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Montevideo, December 12th 2018 - 16:47 UTC

Good Friday agreement must not be damaged by Brexit, says EU parliament coordinator

Wednesday, October 4th 2017 - 08:09 UTC
Full article 10 comments
European Parliament's Brexit coordinator Guy Verhofstadt admitted “shock” on his recent visit to Belfast when he saw the city's peace walls. European Parliament's Brexit coordinator Guy Verhofstadt admitted “shock” on his recent visit to Belfast when he saw the city's peace walls.
“Verhofstadt is essentially calling for an international border to be placed between Northern Ireland and the rest of Britain,” Ulster Unionist MEP Jim Nicholson said “Verhofstadt is essentially calling for an international border to be placed between Northern Ireland and the rest of Britain,” Ulster Unionist MEP Jim Nicholson said

European Parliament's Brexit coordinator has said he got a “shock” on his recent visit to Belfast when he saw the city's peace walls. Guy Verhofstadt described Northern Ireland as having a “frozen conflict”, and said the Good Friday Agreement must not be damaged by Brexit.

 He suggested that the agreement could be attached to the Brexit withdrawal deal as a way of protecting it. Mr Verhofstadt made the comments in a debate at the European Parliament, which was voting on a resolution, assesses the state of play in the Article 50 negotiations between the UK and the EU.

MEPs backed a motion urging the EU not to open the next phase of the discussions until a “major breakthrough” has been made. The resolution referred to Prime Minister Theresa May's recent statement about wanting no infrastructure on the Irish border after Brexit.

It stated that position “presumes” the UK will have to stay in the internal market and customs union, or that Northern Ireland will stay in some form of internal market and customs union.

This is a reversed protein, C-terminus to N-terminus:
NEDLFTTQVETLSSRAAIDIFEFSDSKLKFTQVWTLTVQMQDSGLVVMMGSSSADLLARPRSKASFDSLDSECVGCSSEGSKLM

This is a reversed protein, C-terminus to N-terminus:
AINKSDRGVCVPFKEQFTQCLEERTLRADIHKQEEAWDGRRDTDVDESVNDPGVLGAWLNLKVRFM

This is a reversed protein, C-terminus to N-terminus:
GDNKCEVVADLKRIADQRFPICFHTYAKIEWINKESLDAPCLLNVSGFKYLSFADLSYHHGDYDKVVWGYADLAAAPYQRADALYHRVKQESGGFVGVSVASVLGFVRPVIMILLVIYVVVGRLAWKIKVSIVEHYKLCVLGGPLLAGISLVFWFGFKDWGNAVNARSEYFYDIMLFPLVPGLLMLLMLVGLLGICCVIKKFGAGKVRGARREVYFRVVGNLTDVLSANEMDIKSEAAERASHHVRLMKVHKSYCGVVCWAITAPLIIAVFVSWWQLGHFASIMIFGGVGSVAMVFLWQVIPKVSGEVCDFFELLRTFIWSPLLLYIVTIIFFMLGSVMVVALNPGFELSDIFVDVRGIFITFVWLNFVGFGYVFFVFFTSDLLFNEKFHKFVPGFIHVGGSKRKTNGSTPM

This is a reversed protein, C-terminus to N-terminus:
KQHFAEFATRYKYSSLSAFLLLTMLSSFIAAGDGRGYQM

That part of the text has been welcomed by Sinn Fein but criticized by unionists. Ulster Unionist MEP Jim Nicholson said it showed that Mr Verhofstadt was “taking sides” in Northern Ireland.

“Mr Verhofstadt is essentially calling for an international border to be placed between Northern Ireland and the rest of Great Britain,” he said.

Mr Nicholson added that it would be a “sad day” if the parliament supported that text as it would be “turning its back on decades of good relationships with all communities in Northern Ireland”.

That was echoed by the Democratic Unionist Party's Diane Dodds, who said “there can be no question of a deal that cuts us adrift from our most important market and erects barriers in the UK single market”.

Sinn Féin's Martina Anderson said the resolution was “an important step forward in recognizing that the requirements of the north of Ireland are different from those in Britain”. She also welcomed Mr Verhofstadt's comments on exploring how the Good Friday Agreement could be given legal protection as part of the withdrawal deal.

Mr Verhofstadt was in Belfast last month, and said during that visit it was up to the UK to find a way to avoid the imposition of new controls at the Irish border after Brexit.

Categories: Politics, International.

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  • Pete Bog

    The UK isn't planning to wreck the Good Friday agreement ,it is the EU trying to put divisions between Ireland and the UK. And the EU is doing its utmost to ensure than agricultural imports from South America will wreck the Irish economy.

    Who needs enemies when you have friends like the EU?

    Ask the people of Catalonia.

    Ask Greece.

    Oct 04th, 2017 - 09:45 am +1
  • DemonTree

    The UK isn't planning to wreck the Good Friday agreement, but we are the ones who want to change the status quo. If (when) the UK leaves the customs union with the EU, what is to stop rampant smuggling over the totally open Irish border?

    That's what the UK government can't answer, and what the EU want them to decide. Either the UK stays in the customs union (renders Brexit pointless), or GB leaves but NI stays, with customs checks between GB and NI (unacceptable to Unionists), or they put in border crossings and have customs checks on the Irish border (already ruled out).

    Can you think of another option?

    Oct 04th, 2017 - 01:22 pm +1
  • Islander1

    Dear Guy- you are a classic EU irrelevant ignorant old fart. Do leave Irish Affairs to the Irish - those on both sides of the border. The Good Friday Agreement was bugger all and is bugger all to do with the EU.
    It is for them (with UK) to decide how to work and maintain an open border - if as a result the inevitable small amount of goods from mainland UK that go into N Ireland, end up into Eire - and some goods from Eire or EU end up across from N.Ireland into mainland UK - amounts will be small - who cares?
    If that is the price of maintaining peace and stability across Ireland - well worth it.
    Bugger all to do with a little idiot - so bugger off little chap.

    Oct 04th, 2017 - 01:29 pm +1
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